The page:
City council votes to suspend issuing most short-term rental licenses

NEW ORLEANS, LA (WVUE) - With more than 4,000 short-term rental licenses in the city, city leaders hit pause Thursday on issuing new licenses and renewing some others.

After hours of public comment both for and against making a change, the City Council voted unanimously, passing two motions. With the vote, members issued a message: The city needs to reassess how to issue some short-term rental licenses.

"Short-term rentals are not this great thing that's going to save our city, however it ain't going away," said District B Councilman Jay Banks. "We have to accept the fact it's here, but we also have to balance the economics of short-term rentals with the needs of our citizens and neighborhoods."

The changes will temporarily freeze issuing temporary and commercial licenses for nine months, not 12 months as the original motion read. Those with homestead exemptions have nothing to worry about.

And not all commercial licenses will be turned away. The amendment allows for commercial locations with retail on the lower level and short-term rentals on upper levels to still be granted a license.

Mavis Early with the Greater New Orleans Hotel Lodgeing Association said they've never been opposed to short-term rentals, they've been in favor of New Orleans.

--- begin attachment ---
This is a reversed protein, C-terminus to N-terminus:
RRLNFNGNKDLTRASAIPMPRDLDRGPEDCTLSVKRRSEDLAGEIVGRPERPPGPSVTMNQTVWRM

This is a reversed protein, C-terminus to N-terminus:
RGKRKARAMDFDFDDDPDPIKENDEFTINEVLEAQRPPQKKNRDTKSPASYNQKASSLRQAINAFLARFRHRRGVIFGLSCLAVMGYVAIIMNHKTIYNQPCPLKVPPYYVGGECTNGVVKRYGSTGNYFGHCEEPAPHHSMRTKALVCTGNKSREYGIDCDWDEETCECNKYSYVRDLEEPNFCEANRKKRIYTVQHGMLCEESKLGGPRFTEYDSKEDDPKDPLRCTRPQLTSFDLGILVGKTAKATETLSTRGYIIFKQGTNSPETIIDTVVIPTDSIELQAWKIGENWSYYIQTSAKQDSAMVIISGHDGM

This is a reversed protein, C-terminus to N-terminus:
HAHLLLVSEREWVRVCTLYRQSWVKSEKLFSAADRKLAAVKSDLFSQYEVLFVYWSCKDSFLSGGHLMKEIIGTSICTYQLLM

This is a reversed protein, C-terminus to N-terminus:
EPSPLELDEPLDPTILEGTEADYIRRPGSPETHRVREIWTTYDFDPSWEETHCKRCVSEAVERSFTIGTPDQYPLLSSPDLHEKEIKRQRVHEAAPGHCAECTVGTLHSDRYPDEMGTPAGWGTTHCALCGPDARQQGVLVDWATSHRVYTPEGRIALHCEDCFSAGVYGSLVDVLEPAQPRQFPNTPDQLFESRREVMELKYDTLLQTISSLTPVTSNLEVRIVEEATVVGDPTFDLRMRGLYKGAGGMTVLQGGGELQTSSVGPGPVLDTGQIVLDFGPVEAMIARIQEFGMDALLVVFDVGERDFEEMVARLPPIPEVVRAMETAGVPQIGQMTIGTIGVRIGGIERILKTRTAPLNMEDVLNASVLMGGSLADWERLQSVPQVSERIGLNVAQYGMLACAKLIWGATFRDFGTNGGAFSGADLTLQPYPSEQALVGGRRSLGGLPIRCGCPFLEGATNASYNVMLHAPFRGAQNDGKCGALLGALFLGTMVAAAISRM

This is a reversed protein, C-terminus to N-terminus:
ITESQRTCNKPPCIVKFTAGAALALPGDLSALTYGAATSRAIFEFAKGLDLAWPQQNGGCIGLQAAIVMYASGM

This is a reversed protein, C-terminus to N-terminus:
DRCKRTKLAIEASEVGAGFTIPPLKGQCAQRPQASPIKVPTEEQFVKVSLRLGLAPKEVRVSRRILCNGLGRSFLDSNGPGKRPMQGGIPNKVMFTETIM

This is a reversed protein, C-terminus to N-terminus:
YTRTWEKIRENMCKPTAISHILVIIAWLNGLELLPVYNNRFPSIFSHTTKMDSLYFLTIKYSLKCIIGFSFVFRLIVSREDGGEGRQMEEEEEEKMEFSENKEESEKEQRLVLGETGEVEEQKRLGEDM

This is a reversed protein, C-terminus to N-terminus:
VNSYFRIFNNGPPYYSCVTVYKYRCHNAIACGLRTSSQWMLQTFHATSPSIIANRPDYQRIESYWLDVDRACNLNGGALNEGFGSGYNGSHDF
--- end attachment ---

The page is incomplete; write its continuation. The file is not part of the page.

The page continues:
"Neighborhoods is what makes New Orleans New Orleans, but what's neighborhoods are the people of New Orleans and their culture," Early said. "So if you erase that, you erase the authenticity of the city."

Will pausing different licenses immediately deter visitors? Early says no. They're attracted to the city because of what it has to offer, not primarily because of where they can lie their heads.

"We're doing this now because there are too many short-term rentals operating that are illegal," Early said.

She believes in the long run, these motions will encourage even more people to live in, work in and visit the city.

"The neighborhoods are composed of people, and it's about the people. And if 75 percent of the people don't live in the neighborhood anymore, then that affects our culture," Early said.

People can still go through an appeal process if they believe they should be issued a license.

An Airbnb spokeswoman issued the following statement:

"It is disappointing the city council chose to punish many law-abiding New Orleans residents who depend on home sharing to support their families. We have worked closely with the City for more than two years to develop and implement fair rules, which provide the City data and tools to enforce the law and millions in tax revenue, and today's vote flies in the face of the collaborative spirit with which we've approached our work with the City."